Achieve Mastery of Medical Concepts

Study for medical school and boards with Lecturio

Developmental Cognition and Biological Bases of Cognition

The human brain Brain The part of central nervous system that is contained within the skull (cranium). Arising from the neural tube, the embryonic brain is comprised of three major parts including prosencephalon (the forebrain); mesencephalon (the midbrain); and rhombencephalon (the hindbrain). The developed brain consists of cerebrum; cerebellum; and other structures in the brain stem. Nervous System: Anatomy, Structure, and Classification is a complex organ, both structurally and functionally. Cognition is a term used by psychologists to describe an array of processes and activities in the brain Brain The part of central nervous system that is contained within the skull (cranium). Arising from the neural tube, the embryonic brain is comprised of three major parts including prosencephalon (the forebrain); mesencephalon (the midbrain); and rhombencephalon (the hindbrain). The developed brain consists of cerebrum; cerebellum; and other structures in the brain stem. Nervous System: Anatomy, Structure, and Classification including perception Perception The process by which the nature and meaning of sensory stimuli are recognized and interpreted. Psychiatric Assessment, thinking, reasoning Reasoning Decision-making Capacity and Legal Competence, memory Memory Complex mental function having four distinct phases: (1) memorizing or learning, (2) retention, (3) recall, and (4) recognition. Clinically, it is usually subdivided into immediate, recent, and remote memory. Psychiatric Assessment, attention Attention Focusing on certain aspects of current experience to the exclusion of others. It is the act of heeding or taking notice or concentrating. Psychiatric Assessment, and the formation of new information or ideas. However, this process is now considered a limited view of cognition as it is becoming evident that cognition is the product Product A molecule created by the enzymatic reaction. Basics of Enzymes of the interplay between several components and activities.

Last updated: Aug 13, 2022

Editorial responsibility: Stanley Oiseth, Lindsay Jones, Evelin Maza

What is Cognition?

When individuals are attentive to their environment, they can perceive, analyze, store, and remember information and use it to form decisions or generate ideas. Such individuals are aware of their situation, needs, and goals.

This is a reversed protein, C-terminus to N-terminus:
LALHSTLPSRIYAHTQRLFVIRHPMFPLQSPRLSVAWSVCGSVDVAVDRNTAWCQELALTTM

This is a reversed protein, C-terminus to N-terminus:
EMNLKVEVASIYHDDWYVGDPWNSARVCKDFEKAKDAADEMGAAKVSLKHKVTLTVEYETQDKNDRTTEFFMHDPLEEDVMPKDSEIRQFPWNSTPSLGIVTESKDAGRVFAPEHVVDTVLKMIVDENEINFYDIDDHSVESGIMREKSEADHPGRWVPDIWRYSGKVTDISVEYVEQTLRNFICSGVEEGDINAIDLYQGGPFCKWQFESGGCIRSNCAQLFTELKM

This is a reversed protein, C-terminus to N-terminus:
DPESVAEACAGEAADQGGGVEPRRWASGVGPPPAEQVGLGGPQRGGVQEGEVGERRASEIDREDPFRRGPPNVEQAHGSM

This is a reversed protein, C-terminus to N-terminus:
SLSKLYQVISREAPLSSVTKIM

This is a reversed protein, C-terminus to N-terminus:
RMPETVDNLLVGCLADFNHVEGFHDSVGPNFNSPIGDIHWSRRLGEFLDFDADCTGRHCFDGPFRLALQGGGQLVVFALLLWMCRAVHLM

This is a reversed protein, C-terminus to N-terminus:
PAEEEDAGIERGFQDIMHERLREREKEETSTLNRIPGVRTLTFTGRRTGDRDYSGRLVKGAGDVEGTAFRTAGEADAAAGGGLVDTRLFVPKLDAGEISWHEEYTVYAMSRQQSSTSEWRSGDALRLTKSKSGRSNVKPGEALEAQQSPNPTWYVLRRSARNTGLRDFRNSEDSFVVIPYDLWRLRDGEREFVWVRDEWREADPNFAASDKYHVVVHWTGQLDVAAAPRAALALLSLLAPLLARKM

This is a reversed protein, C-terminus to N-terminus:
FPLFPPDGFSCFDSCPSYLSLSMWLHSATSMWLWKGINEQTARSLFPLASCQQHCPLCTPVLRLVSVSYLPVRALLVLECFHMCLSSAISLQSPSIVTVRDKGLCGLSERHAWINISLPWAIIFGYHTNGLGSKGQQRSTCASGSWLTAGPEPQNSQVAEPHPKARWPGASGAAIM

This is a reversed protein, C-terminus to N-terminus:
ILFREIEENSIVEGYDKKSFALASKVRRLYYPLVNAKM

Patients Patients Individuals participating in the health care system for the purpose of receiving therapeutic, diagnostic, or preventive procedures. Clinician–Patient Relationship with impaired cognition due to aging or neurodegenerative disorders such as Alzheimer disease Alzheimer disease As the most common cause of dementia, Alzheimer disease affects not only many individuals but also their families. Alzheimer disease is a progressive neurodegenerative disease that causes brain atrophy and presents with a decline in memory, cognition, and social skills. Alzheimer Disease are known to have an impairment in one or any of these cognitive domains.

Piaget’s Stages of Cognitive Development

During his observational studies Observational studies Observational studies are used to observe and measure outcomes in a cohort with no control over risk factors or variables. They are often retrospective. Types of observational studies include cross-sectional studies, case-control studies, and cohort studies. Epidemiological Studies on children, Piaget hypothesized that cognition involves 4 main developmental stages. The 1st stage is called the sensory-motor stage. Infants from the time of birth until 2 years of age depend largely on touching, hearing, and observing different stimuli to learn about their environment. Their main goal is to achieve their own needs; therefore, they are considered egocentric.

Piaget's stages of development

Jean Piaget’s model included 4 development stages.

Image by Lecturio.

The pre-operational stage begins at 2 years of age and usually ends by 7 years of age. During this period, thought processes are believed to start to develop. Children start building their vocabulary, but their thoughts are still immature and, perhaps, illogical to an adult.

During the pre-operational stage, children can understand symbolism and start differentiating between right and wrong. Moreover, they begin to understand that they are not the center of the world and learn to accept that their younger siblings need more parental attention Attention Focusing on certain aspects of current experience to the exclusion of others. It is the act of heeding or taking notice or concentrating. Psychiatric Assessment than them.

Children are in the concrete operational stage from 7 to 11 years. During this period, their thoughts are logical and rational. They can develop rational thoughts about an object, such as a toy, only if they can see and manipulate it.

Finally, children enter the formal operational stage, during which they can form logical thoughts even about objects that are not present in front of them. Therefore, children aged 11–16 years are considered to have the maturity of thought, reasoning Reasoning Decision-making Capacity and Legal Competence, and abstract thinking that is common in adults.

Developmental Cognitive Neuroscience